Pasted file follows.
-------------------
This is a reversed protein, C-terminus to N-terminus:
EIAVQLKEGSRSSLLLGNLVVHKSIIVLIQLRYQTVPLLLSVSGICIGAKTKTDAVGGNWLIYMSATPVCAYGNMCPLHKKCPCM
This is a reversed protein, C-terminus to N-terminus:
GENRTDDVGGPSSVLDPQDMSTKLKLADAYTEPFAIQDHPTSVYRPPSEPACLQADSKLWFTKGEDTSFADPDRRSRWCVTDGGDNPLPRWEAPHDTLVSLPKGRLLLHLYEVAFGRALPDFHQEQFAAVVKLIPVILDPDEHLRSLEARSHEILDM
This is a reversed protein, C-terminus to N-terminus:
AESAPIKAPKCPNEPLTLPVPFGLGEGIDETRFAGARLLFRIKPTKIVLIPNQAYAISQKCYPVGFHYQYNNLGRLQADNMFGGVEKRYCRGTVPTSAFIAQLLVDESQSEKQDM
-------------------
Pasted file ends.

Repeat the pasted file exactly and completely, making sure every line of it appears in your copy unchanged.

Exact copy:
This is a reversed protein, C-terminus to N-terminus:
EIAVQLKEGSRSSLLLGNLVVHKSIIVLIQLRYQTVPLLLSVSGICIGAKTKTDAVGGNWLIYMSATPVCAYGNMCPLHKKCPCM
This is a reversed protein, C-terminus to N-terminus:
GENRTDDVGGPSSVLDPQDMSTKLKLADAYTEPFAIQDHPTSVYRPPSEPACLQADSKLWFTKGEDTSFADPDRRSRWCVTDGGDNPLPRWEAPHDTLVSLPKGRLLLHLYEVAFGRALPDFHQEQFAAVVKLIPVILDPDEHLRSLEARSHEILDM
This is a reversed protein, C-terminus to N-terminus:
AESAPIKAPKCPNEPLTLPVPFGLGEGIDETRFAGARLLFRIKPTKIVLIPNQAYAISQKCYPVGFHYQYNNLGRLQADNMFGGVEKRYCRGTVPTSAFIAQLLVDESQSEKQDM